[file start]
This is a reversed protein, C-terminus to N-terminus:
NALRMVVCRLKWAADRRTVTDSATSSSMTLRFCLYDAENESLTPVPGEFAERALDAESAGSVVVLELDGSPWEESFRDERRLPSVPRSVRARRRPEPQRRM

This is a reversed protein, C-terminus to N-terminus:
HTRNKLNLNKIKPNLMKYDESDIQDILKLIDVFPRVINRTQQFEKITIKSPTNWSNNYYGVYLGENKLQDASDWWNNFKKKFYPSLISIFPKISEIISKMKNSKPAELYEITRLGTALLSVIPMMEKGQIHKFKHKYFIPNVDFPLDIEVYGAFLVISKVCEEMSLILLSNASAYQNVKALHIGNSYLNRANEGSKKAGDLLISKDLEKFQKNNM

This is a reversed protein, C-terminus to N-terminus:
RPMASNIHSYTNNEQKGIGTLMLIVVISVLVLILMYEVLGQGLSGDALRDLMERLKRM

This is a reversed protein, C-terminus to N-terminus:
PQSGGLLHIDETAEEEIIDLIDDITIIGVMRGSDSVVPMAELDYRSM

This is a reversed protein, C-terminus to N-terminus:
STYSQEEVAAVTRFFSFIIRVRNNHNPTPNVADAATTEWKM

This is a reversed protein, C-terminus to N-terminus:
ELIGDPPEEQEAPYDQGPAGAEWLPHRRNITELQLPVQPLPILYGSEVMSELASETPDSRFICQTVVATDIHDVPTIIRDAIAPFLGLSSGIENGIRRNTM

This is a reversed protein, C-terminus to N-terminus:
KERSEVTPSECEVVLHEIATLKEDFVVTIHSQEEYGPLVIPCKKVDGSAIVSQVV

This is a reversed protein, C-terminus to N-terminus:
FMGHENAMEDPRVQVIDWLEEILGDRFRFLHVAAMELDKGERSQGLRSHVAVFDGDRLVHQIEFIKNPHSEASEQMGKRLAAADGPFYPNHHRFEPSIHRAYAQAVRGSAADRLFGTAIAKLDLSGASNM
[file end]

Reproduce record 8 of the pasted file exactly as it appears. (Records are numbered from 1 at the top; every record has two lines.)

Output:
This is a reversed protein, C-terminus to N-terminus:
FMGHENAMEDPRVQVIDWLEEILGDRFRFLHVAAMELDKGERSQGLRSHVAVFDGDRLVHQIEFIKNPHSEASEQMGKRLAAADGPFYPNHHRFEPSIHRAYAQAVRGSAADRLFGTAIAKLDLSGASNM